Maintenance of genome stability is extremely important in the cell cycle, with genomic instability being the hallmark of cancer cells. DNA re-replication is one type of genomic instability with replication origins firing multiple times during the same cell cycle. Although several genes that regulate DNA re-replication have been identified, the mechanisms behind them remain to be determined. Moreover, whether DNA re-replication control can be used for cancer therapy is unknown.
The aim of this proposal is to investigate the mechanisms by which Cdk1 prevents DNA re-replication during G2/M phase in both human cancer and normal cells, to screen for small molecules that selectively cause DNA re-replication in cancer cells, and to perform genome-wide studies of DNA re-replication control. This study will be useful not only to understand one facet of how our cells maintain a stable genome, but also to provide us with useful therapeutic targets and potential compounds for the treatment of cancer. Therefore, this proposal is relevant to the mission of NIH/NCI in its pursuit of fundamental knowledge about living systems and supporting research, training, and other programs with respect to the cause, diagnosis, prevention, and treatment of cancer.
The Specific Aims of this proposal are:
Aim 1. Investigate the role of Cdkl in regulating Orel activity to prevent DNA re-replication during G2/M. In particular, we will investigate the role of phosphorylation of Orel by Cdk1 kinases during G2/M and whether Orel is involved in re-replication regulation during G2/M.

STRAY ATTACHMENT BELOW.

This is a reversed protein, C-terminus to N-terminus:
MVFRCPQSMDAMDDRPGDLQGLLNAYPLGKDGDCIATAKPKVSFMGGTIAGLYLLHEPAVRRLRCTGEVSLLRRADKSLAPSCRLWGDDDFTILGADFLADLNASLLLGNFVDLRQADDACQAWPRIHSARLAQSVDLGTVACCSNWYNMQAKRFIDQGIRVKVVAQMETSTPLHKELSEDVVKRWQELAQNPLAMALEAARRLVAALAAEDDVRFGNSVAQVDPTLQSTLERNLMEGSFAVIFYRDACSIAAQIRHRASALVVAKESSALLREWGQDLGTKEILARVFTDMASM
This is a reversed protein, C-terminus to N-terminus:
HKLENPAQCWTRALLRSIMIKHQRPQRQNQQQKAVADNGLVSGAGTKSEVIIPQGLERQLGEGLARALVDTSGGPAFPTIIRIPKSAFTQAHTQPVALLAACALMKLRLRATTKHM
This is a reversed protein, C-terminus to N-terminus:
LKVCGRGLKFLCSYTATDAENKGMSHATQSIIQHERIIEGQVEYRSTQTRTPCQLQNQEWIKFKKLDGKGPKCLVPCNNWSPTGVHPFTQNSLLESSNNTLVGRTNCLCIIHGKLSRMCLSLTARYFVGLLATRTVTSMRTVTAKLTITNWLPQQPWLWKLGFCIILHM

Aim 2. Screen for small molecules by a HTS assay to identify small compounds that selectively cause DNA rereplication in cancer cells.
Aim 3. Perform cell-based genome-wide studies of DNA re-replication control via a HTS assay by siRNA transfection to identify new genes that involve in DNA re-replication control. My ultimate career goal is to become an independent researcher in the field of cancer research. To accomplish this, currently I am investigating the mechanisms that cause genome instability in cancer cells and its application for cancer therapy, resulting in the application for this award.

Public Health Relevance

Almost all human tumors display genome instability. The proposed work promises to provide not only an understanding of the mechanisms by which human cells maintain their genome stability, and the application of these mechanisms to selective killing of cancer cells, but also the potential compounds and new targets for cancer therapy.

Agency
National Institute of Health (NIH)
Institute
National Cancer Institute (NCI)
Type
Research Transition Award (R00)
Project #
5R00CA136555-04
Application #
8220990
Study Section
Special Emphasis Panel (NSS)
Program Officer
Hildesheim, Jeffrey
Project Start
2010-03-05
Project End
2014-02-28
Budget Start
2012-03-01
Budget End
2014-02-28
Support Year
4
Fiscal Year
2012
Total Cost
$241,529
Indirect Cost
$87,197
Name
George Washington University
Department
Biochemistry
Type
Schools of Medicine
DUNS #
043990498
City
Washington
State
DC
Country
United States
Zip Code
20052